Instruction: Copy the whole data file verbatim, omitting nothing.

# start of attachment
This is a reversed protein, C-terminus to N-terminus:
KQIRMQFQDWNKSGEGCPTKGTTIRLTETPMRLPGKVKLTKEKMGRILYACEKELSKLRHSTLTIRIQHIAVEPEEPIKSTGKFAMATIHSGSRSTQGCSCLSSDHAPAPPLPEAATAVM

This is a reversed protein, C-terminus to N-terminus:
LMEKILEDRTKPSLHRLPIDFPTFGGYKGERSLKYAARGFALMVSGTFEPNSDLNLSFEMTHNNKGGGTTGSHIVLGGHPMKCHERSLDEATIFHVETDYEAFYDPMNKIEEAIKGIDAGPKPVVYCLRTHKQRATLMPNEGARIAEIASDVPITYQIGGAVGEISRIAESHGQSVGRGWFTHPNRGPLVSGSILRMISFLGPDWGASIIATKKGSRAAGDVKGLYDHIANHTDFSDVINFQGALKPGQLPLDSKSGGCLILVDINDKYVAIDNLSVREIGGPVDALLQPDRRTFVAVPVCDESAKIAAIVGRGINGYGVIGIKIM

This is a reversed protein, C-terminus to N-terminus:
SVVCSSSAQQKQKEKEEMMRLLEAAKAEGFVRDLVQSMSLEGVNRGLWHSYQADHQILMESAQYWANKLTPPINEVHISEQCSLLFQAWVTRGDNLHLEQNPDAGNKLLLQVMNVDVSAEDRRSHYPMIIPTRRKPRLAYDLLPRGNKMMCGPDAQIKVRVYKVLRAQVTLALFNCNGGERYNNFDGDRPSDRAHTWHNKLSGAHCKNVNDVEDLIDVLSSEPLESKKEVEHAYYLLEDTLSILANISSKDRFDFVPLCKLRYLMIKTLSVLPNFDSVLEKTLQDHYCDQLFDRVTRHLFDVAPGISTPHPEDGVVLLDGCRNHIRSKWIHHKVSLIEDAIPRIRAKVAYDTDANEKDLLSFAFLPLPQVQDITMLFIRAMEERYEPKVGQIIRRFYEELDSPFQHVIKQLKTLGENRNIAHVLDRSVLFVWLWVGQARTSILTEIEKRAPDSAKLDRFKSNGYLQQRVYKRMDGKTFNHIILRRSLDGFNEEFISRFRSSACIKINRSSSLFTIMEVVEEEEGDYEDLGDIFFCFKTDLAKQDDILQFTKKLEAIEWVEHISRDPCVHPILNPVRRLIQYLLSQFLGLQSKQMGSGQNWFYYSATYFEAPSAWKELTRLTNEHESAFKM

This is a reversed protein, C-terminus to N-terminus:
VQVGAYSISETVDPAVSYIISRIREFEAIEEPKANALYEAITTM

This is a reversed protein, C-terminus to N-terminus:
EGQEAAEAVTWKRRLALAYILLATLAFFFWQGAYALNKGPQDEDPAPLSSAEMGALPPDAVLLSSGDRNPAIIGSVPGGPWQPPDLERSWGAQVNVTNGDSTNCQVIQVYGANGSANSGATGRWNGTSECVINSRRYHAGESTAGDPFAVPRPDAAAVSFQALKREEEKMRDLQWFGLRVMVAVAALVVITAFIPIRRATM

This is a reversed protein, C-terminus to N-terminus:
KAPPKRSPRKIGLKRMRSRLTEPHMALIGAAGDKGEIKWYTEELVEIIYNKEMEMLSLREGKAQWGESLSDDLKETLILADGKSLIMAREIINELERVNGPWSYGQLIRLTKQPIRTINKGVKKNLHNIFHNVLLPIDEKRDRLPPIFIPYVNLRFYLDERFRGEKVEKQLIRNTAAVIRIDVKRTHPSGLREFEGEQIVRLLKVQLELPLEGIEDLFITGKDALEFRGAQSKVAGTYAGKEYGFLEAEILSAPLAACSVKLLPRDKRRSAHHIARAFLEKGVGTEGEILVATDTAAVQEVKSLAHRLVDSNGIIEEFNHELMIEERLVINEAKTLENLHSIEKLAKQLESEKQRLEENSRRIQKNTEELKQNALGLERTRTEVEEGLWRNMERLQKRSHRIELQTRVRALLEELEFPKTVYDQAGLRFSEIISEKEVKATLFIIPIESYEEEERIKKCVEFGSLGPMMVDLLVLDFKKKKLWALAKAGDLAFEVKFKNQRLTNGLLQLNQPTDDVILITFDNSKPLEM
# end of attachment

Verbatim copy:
This is a reversed protein, C-terminus to N-terminus:
KQIRMQFQDWNKSGEGCPTKGTTIRLTETPMRLPGKVKLTKEKMGRILYACEKELSKLRHSTLTIRIQHIAVEPEEPIKSTGKFAMATIHSGSRSTQGCSCLSSDHAPAPPLPEAATAVM

This is a reversed protein, C-terminus to N-terminus:
LMEKILEDRTKPSLHRLPIDFPTFGGYKGERSLKYAARGFALMVSGTFEPNSDLNLSFEMTHNNKGGGTTGSHIVLGGHPMKCHERSLDEATIFHVETDYEAFYDPMNKIEEAIKGIDAGPKPVVYCLRTHKQRATLMPNEGARIAEIASDVPITYQIGGAVGEISRIAESHGQSVGRGWFTHPNRGPLVSGSILRMISFLGPDWGASIIATKKGSRAAGDVKGLYDHIANHTDFSDVINFQGALKPGQLPLDSKSGGCLILVDINDKYVAIDNLSVREIGGPVDALLQPDRRTFVAVPVCDESAKIAAIVGRGINGYGVIGIKIM

This is a reversed protein, C-terminus to N-terminus:
SVVCSSSAQQKQKEKEEMMRLLEAAKAEGFVRDLVQSMSLEGVNRGLWHSYQADHQILMESAQYWANKLTPPINEVHISEQCSLLFQAWVTRGDNLHLEQNPDAGNKLLLQVMNVDVSAEDRRSHYPMIIPTRRKPRLAYDLLPRGNKMMCGPDAQIKVRVYKVLRAQVTLALFNCNGGERYNNFDGDRPSDRAHTWHNKLSGAHCKNVNDVEDLIDVLSSEPLESKKEVEHAYYLLEDTLSILANISSKDRFDFVPLCKLRYLMIKTLSVLPNFDSVLEKTLQDHYCDQLFDRVTRHLFDVAPGISTPHPEDGVVLLDGCRNHIRSKWIHHKVSLIEDAIPRIRAKVAYDTDANEKDLLSFAFLPLPQVQDITMLFIRAMEERYEPKVGQIIRRFYEELDSPFQHVIKQLKTLGENRNIAHVLDRSVLFVWLWVGQARTSILTEIEKRAPDSAKLDRFKSNGYLQQRVYKRMDGKTFNHIILRRSLDGFNEEFISRFRSSACIKINRSSSLFTIMEVVEEEEGDYEDLGDIFFCFKTDLAKQDDILQFTKKLEAIEWVEHISRDPCVHPILNPVRRLIQYLLSQFLGLQSKQMGSGQNWFYYSATYFEAPSAWKELTRLTNEHESAFKM

This is a reversed protein, C-terminus to N-terminus:
VQVGAYSISETVDPAVSYIISRIREFEAIEEPKANALYEAITTM

This is a reversed protein, C-terminus to N-terminus:
EGQEAAEAVTWKRRLALAYILLATLAFFFWQGAYALNKGPQDEDPAPLSSAEMGALPPDAVLLSSGDRNPAIIGSVPGGPWQPPDLERSWGAQVNVTNGDSTNCQVIQVYGANGSANSGATGRWNGTSECVINSRRYHAGESTAGDPFAVPRPDAAAVSFQALKREEEKMRDLQWFGLRVMVAVAALVVITAFIPIRRATM

This is a reversed protein, C-terminus to N-terminus:
KAPPKRSPRKIGLKRMRSRLTEPHMALIGAAGDKGEIKWYTEELVEIIYNKEMEMLSLREGKAQWGESLSDDLKETLILADGKSLIMAREIINELERVNGPWSYGQLIRLTKQPIRTINKGVKKNLHNIFHNVLLPIDEKRDRLPPIFIPYVNLRFYLDERFRGEKVEKQLIRNTAAVIRIDVKRTHPSGLREFEGEQIVRLLKVQLELPLEGIEDLFITGKDALEFRGAQSKVAGTYAGKEYGFLEAEILSAPLAACSVKLLPRDKRRSAHHIARAFLEKGVGTEGEILVATDTAAVQEVKSLAHRLVDSNGIIEEFNHELMIEERLVINEAKTLENLHSIEKLAKQLESEKQRLEENSRRIQKNTEELKQNALGLERTRTEVEEGLWRNMERLQKRSHRIELQTRVRALLEELEFPKTVYDQAGLRFSEIISEKEVKATLFIIPIESYEEEERIKKCVEFGSLGPMMVDLLVLDFKKKKLWALAKAGDLAFEVKFKNQRLTNGLLQLNQPTDDVILITFDNSKPLEM